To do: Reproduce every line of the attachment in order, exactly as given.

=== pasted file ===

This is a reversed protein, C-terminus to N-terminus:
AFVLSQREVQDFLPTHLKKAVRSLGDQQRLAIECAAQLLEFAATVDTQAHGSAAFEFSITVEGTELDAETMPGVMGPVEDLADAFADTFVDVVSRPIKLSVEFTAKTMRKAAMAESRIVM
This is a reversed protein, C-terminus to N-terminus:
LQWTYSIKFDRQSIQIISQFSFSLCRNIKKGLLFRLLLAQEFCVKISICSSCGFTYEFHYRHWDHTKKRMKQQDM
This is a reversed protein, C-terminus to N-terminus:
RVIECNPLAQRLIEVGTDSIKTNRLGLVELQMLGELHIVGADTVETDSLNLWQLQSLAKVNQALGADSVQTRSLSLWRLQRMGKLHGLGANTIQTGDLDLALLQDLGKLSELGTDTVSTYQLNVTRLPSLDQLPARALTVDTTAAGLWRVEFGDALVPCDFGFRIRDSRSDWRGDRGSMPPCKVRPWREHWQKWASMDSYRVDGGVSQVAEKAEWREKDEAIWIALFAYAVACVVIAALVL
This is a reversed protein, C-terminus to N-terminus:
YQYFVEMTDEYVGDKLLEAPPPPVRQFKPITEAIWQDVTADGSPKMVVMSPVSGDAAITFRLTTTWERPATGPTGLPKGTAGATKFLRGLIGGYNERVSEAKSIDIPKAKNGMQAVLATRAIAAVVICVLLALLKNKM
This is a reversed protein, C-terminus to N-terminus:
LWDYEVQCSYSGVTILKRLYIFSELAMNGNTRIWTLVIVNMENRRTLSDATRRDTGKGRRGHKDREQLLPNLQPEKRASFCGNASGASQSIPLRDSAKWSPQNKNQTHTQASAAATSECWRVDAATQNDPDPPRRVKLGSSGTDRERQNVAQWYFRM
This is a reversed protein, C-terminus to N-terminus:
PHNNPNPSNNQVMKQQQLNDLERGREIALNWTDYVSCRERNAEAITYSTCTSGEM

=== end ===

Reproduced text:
This is a reversed protein, C-terminus to N-terminus:
AFVLSQREVQDFLPTHLKKAVRSLGDQQRLAIECAAQLLEFAATVDTQAHGSAAFEFSITVEGTELDAETMPGVMGPVEDLADAFADTFVDVVSRPIKLSVEFTAKTMRKAAMAESRIVM
This is a reversed protein, C-terminus to N-terminus:
LQWTYSIKFDRQSIQIISQFSFSLCRNIKKGLLFRLLLAQEFCVKISICSSCGFTYEFHYRHWDHTKKRMKQQDM
This is a reversed protein, C-terminus to N-terminus:
RVIECNPLAQRLIEVGTDSIKTNRLGLVELQMLGELHIVGADTVETDSLNLWQLQSLAKVNQALGADSVQTRSLSLWRLQRMGKLHGLGANTIQTGDLDLALLQDLGKLSELGTDTVSTYQLNVTRLPSLDQLPARALTVDTTAAGLWRVEFGDALVPCDFGFRIRDSRSDWRGDRGSMPPCKVRPWREHWQKWASMDSYRVDGGVSQVAEKAEWREKDEAIWIALFAYAVACVVIAALVL
This is a reversed protein, C-terminus to N-terminus:
YQYFVEMTDEYVGDKLLEAPPPPVRQFKPITEAIWQDVTADGSPKMVVMSPVSGDAAITFRLTTTWERPATGPTGLPKGTAGATKFLRGLIGGYNERVSEAKSIDIPKAKNGMQAVLATRAIAAVVICVLLALLKNKM
This is a reversed protein, C-terminus to N-terminus:
LWDYEVQCSYSGVTILKRLYIFSELAMNGNTRIWTLVIVNMENRRTLSDATRRDTGKGRRGHKDREQLLPNLQPEKRASFCGNASGASQSIPLRDSAKWSPQNKNQTHTQASAAATSECWRVDAATQNDPDPPRRVKLGSSGTDRERQNVAQWYFRM
This is a reversed protein, C-terminus to N-terminus:
PHNNPNPSNNQVMKQQQLNDLERGREIALNWTDYVSCRERNAEAITYSTCTSGEM